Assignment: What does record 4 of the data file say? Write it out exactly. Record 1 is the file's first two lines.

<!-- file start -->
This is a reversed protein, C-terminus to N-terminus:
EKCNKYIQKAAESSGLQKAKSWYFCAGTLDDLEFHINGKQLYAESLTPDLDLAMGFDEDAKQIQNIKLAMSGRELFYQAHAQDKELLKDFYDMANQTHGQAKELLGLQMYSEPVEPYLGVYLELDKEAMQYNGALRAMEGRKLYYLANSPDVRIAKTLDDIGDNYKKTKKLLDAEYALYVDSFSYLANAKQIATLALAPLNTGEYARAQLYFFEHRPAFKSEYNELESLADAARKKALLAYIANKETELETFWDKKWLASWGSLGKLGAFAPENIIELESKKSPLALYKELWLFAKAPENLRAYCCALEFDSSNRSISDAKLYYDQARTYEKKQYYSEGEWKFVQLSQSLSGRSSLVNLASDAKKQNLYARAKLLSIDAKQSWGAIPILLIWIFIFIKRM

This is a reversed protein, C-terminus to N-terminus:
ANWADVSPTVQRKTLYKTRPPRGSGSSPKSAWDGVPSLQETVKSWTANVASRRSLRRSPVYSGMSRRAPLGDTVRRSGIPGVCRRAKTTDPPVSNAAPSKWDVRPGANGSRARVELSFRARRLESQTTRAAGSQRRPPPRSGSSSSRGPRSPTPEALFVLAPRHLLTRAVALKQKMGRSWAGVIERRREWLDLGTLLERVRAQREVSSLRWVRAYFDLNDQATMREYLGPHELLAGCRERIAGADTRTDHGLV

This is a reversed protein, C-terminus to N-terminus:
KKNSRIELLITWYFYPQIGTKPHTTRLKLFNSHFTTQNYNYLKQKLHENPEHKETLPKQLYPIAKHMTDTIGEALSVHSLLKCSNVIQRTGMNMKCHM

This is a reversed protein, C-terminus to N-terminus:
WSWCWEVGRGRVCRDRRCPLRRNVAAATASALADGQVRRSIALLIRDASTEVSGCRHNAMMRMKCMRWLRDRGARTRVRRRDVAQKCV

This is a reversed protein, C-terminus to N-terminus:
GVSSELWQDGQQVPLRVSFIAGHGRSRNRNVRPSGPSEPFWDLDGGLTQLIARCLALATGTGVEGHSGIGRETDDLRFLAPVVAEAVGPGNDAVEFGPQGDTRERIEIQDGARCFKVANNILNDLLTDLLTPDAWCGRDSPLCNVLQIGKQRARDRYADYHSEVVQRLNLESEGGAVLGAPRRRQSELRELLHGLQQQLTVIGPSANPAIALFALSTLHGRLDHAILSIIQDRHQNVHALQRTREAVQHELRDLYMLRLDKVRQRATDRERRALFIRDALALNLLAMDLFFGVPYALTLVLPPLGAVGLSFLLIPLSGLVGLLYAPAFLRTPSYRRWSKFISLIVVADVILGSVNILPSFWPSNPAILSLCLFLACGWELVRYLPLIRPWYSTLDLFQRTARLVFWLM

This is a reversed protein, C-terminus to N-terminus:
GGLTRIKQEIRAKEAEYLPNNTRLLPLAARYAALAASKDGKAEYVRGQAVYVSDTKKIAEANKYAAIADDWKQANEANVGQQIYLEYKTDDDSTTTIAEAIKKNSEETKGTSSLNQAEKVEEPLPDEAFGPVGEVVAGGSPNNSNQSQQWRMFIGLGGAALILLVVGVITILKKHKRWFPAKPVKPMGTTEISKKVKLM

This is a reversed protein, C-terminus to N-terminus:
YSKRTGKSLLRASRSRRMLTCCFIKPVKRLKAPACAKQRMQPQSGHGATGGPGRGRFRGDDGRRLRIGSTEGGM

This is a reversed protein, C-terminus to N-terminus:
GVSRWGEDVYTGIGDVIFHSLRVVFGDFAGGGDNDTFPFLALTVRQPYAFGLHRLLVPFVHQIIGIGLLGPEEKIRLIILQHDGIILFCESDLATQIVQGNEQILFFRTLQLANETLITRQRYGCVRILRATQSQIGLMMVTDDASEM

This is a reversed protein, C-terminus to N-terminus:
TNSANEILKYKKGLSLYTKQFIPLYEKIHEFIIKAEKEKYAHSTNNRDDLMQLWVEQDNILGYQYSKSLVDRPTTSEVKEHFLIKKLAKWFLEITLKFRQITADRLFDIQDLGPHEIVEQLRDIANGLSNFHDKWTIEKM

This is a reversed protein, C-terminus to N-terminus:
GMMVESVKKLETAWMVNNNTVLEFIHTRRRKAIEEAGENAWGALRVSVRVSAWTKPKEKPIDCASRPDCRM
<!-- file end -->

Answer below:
This is a reversed protein, C-terminus to N-terminus:
WSWCWEVGRGRVCRDRRCPLRRNVAAATASALADGQVRRSIALLIRDASTEVSGCRHNAMMRMKCMRWLRDRGARTRVRRRDVAQKCV